Bec Butterworth checks out an Australian produced doco that addresses the crisis in the Middle East in a culinary way.
Scanning the newspaper one morning, filmmaker Trevor Graham read a story that amazed him. There was a war in the Middle East. It wasn’t surprising, per se – but it was the subject matter that interested him. At that moment, there was a savage and bitter disagreement between the Israelis, the Arab nations and the Lebanese about who had the rights to Hummus. World record breaking dishes weighing over a tonne were being prepared by hummus makers from rival cultures in passive-aggressive displays of culinary bravado. People were referencing relevant food passages in the Bible. Dispersions were being cast all over the place about a dip made of chickpeas and lemon juice.
Graham was captivated. His mind took him back to a time when he discovered hummus – a heady whirlwind romance with a young Jewish girlfriend that would shape his love of the creamy dip for the rest of his life.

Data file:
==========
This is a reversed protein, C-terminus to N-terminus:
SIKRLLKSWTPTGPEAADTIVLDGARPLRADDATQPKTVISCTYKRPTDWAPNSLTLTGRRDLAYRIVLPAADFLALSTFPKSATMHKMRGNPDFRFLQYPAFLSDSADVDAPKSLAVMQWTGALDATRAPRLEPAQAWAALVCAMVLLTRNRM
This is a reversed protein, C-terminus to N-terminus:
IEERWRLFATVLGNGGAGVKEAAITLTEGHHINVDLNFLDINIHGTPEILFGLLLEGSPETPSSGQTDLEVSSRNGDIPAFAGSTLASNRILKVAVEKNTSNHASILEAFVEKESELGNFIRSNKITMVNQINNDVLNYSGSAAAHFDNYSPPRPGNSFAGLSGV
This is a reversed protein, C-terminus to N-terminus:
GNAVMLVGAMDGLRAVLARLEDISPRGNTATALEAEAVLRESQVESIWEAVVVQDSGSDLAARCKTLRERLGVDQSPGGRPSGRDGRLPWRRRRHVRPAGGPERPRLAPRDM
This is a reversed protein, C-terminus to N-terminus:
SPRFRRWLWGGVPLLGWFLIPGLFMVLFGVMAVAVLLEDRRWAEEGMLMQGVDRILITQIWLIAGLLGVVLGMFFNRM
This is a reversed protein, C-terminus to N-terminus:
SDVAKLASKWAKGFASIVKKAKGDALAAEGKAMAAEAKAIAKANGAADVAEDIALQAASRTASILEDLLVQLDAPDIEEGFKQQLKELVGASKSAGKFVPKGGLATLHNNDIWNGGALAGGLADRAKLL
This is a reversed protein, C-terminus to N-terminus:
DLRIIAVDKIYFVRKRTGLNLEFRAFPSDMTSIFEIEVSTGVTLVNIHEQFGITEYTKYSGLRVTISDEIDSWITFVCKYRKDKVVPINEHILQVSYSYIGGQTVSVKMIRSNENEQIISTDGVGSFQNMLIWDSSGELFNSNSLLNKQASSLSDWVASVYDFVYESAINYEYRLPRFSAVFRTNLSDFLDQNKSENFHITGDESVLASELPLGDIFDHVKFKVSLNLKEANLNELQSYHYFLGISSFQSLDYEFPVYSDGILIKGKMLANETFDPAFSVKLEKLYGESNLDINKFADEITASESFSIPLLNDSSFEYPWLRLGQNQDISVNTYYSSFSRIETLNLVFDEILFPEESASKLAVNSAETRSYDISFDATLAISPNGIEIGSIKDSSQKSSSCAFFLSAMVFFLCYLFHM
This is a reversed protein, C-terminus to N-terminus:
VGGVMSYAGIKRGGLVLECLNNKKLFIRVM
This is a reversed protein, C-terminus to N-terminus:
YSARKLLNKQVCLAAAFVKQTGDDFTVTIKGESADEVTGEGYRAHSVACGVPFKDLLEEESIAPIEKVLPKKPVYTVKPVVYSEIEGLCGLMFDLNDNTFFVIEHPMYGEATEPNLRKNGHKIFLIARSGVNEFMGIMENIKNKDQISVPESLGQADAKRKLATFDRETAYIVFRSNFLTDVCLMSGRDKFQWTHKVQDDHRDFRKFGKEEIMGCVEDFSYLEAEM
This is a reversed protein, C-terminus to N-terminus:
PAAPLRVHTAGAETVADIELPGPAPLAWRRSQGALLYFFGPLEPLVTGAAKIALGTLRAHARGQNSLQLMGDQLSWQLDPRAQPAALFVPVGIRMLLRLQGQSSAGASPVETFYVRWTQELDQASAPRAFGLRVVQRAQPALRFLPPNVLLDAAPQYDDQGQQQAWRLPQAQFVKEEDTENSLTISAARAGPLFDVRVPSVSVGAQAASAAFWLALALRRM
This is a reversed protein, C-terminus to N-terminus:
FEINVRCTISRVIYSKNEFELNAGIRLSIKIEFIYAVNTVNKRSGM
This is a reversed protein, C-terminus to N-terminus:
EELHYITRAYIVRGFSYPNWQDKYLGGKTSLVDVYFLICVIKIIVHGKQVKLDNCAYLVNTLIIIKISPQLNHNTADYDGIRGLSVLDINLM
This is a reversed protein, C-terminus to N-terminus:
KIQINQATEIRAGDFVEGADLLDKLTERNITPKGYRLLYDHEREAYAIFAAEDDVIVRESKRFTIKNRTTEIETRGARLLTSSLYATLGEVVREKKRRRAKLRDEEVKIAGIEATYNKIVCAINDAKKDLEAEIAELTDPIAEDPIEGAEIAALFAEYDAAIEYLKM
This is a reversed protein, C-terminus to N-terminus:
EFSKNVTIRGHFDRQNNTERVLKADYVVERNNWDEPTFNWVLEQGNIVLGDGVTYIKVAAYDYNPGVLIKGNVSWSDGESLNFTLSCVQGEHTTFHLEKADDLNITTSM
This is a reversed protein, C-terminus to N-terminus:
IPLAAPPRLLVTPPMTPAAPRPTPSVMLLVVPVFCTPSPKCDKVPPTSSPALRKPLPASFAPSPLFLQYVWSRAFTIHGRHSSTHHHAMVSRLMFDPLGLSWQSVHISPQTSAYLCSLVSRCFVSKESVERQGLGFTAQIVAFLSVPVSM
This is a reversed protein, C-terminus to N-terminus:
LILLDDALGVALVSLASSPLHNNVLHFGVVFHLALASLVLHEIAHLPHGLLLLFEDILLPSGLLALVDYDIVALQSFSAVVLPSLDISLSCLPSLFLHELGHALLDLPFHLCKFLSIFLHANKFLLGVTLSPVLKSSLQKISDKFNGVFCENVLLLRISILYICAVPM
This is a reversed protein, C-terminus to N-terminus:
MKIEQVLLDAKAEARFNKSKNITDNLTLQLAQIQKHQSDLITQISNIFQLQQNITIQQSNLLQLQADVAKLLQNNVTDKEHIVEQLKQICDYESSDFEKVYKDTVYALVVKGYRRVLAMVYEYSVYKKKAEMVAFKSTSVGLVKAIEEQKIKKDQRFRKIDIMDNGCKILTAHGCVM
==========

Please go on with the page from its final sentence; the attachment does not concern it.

He picked up his camera and got on a plane.
Make Hummus, Not War is a documentary that is at once culturally complex and disarmingly funny. Graham worked for ABC television on the program Message Sticks for years before gaining funding to make Hummus. With his contacts, he managed to score over half a million dollars for the film.
Hummus is an entertaining combination of interview footage and animated sequences that reflect on Graham’s personal journey with food and love. Often quite candid, and with a jovial, almost comical narration style that keeps the film light, Graham interviews Israeli and Palestinian government officials, restaurant owners and hummus lovers about the origins and significance of the dish.
The most surprising element of the film is that it actually has something significant to say about the decades old conflict between nations. By using the hummus issue as a foil, Graham is able to comment about the seemingly unsolvable and sometimes even farcical element of the argument itself, and gets it in under the radar. Perhaps a little ambitious in its claim that bonding over food could be the cause of peace in the Middle East, Make Hummus is at least a good watch.
Make Hummus, Not War screened at the Melbourne International Film Festival